Safety Awareness Onboard

Written by Bob Arrington

Cruising Safely

There is an often quoted statistic stating: “Most boating accidents occur within three miles of your home port.” In studying accident records, I identified four reasons for this:

  • A boater left port with the problem on board and pending
  • Accidents caused by fatigue after a long day underway
  • Inherent risk of ocean inlets
  • Majority of recreational boating consists of day trips close to home

While boating accidents fall into numerous categories, many of which are related, there is one skill that can prevent most of them. That is “a keen and skilled sense of awareness.” For some people the “keen” part is second nature, while others may have to practice it, but all can learn it. The “skilled” part has to be learned by all of us. If you were lucky enough to grow up on your family’s boat, you may feel as if you were born with the skills. If you are new to boating, the learning can be a little more difficult but equally rewarding.

So where does this awareness begin? Mine begins with detailed lists. Lists help me remember what to look for, and the more I look the more I’m aware, the more I practice awareness the more I see. It’s essential to make a list of what to do prior to getting underway.

There are frequent analogies made between piloting an aircraft and piloting a boat, both place you at the mercy of theelements in a medium foreign to our bodies. Now being suspended in air may be a tad more precarious than being on the water, when things start to go wrong, they typically can only get worse. For this reason an aircraft pilot wouldn’t dream of taking off without performing a preflight checklist. The concepts of preflight checklists were introduced by Boeing Corporation after a fatal 1935 plane crash. The pilots had forgotten an important item prior to taking off. Checklists can help the pilot of any craft address issues while still safely tethered to earth or tied to the pier.

As boaters, checklists help us review information in a specific and orderly manner so we can make “pull out” or “stay put” decisions and be well prepared once underway. While checklists help us review critical systems on board the boat, they also should be internally reflective. When using our boats we would do well to follow one of the most important parts of a pilot’s checklist. The IMSAFE acronym:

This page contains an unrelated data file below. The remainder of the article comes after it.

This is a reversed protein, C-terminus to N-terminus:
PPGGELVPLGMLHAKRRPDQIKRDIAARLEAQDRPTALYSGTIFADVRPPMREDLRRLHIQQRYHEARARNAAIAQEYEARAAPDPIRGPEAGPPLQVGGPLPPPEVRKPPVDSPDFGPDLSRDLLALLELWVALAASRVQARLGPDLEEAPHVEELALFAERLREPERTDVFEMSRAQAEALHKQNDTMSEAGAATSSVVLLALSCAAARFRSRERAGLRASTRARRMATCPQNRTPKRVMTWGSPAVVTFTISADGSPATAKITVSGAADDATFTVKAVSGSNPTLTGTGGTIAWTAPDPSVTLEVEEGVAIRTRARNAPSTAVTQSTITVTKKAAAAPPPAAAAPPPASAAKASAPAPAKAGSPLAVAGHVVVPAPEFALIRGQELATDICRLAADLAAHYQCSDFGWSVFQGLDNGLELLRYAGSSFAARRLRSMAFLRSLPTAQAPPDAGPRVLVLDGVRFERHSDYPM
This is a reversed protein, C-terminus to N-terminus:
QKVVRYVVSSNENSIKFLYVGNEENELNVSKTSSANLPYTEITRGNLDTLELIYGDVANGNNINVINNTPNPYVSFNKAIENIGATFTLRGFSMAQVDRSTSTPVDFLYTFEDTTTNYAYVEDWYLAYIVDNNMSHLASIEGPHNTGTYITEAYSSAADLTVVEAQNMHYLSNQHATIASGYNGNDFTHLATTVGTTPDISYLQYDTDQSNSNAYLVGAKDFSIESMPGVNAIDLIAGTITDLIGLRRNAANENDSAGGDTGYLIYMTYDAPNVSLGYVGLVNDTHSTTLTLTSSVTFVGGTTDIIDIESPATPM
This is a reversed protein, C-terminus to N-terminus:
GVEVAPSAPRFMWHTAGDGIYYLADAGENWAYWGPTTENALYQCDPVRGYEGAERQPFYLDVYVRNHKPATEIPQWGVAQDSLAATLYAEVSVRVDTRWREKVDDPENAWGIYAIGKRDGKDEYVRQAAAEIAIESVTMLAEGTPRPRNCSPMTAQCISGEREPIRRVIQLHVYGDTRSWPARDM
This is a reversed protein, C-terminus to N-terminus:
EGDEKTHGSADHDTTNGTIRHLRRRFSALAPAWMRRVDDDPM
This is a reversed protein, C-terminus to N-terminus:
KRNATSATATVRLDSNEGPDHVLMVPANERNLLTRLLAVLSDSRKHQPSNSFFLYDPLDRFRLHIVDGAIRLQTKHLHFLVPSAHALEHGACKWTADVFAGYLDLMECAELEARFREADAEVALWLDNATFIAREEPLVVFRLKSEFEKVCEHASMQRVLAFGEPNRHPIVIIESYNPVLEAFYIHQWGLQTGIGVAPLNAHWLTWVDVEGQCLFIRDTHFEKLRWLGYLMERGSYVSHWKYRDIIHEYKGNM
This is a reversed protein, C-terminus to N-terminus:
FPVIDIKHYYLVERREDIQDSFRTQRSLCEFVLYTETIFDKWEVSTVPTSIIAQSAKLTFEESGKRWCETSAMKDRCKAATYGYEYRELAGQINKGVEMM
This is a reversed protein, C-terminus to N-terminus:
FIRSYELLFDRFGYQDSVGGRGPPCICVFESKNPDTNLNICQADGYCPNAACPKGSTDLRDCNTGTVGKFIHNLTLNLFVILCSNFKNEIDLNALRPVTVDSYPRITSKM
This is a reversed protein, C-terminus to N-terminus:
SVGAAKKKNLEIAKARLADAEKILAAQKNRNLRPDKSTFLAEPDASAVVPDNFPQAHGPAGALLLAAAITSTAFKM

• illness
  • medication
  • stress and orexternal pressures
  • alcohol/drugs
  • fatigue
  • emotion

Any one of these items can contribute to trouble on the water; however, external pressures can be the most
hazardous. The guests are here, the drinks are cold, so what if the weather is turning a little — for the worst. Strict adherence to a plan in the face of deteriorating conditions has been the ruin of many voyages.

Many accidents on a boat follow a predictable path of accelerated severity, with a seemingly simple problem quickly turning into a catastrophe. It’s best to remember a familiar saying that most fittingly applies to boating: “There is a time in the life of every problem when it was big enough to see but still small enough to solve”.

Examples:

  • Pick up that boat hook left on the foredeck before it becomes a bruised knee from tripping over it or worse a person overboard situation.
  • Take notice of that small spot of soot on the exhaust riser during our engine room inspection before the clamp fails completely, filling the engine room with exhaust causing you to shut down the engine just as you’re accelerating out of the inlet.
  • Secure all cabinets and hatches before getting underway so we’re not distracted at the wrong time.
  • Be aware of other boats around us at all times and prepare our reaction to their lack of attentiveness.

Operating a boat safely also requires equipping the boat with the necessary safety items. The Coast Guard provides us with requirements for a minimal number of safety items, but if you venture out with no more than the Coast Guard list, you are underprepared for most emergencies. A well-equipped boat includes engine and system spares to keep the boat from becoming idled in a dangerous situation. Also important are damage control components to stop a leak in the event of a through-hull failure or worse a hull breach from a grounding or collision. A proper first aid kit to handle physical injuries is critical. Lastly, redundant navigation information And backup communication equipment are a must.

Much has been written about situational awareness or what we will call safety awareness and the skills learned can be directly applied to keeping us safe on the water. This heightened sense of awareness also brings enjoyment as well as safety. So prepare your ship, check your lists, then cast off the lines with a keen awareness for all of the adventure we seek in this wonderful pastime of ours.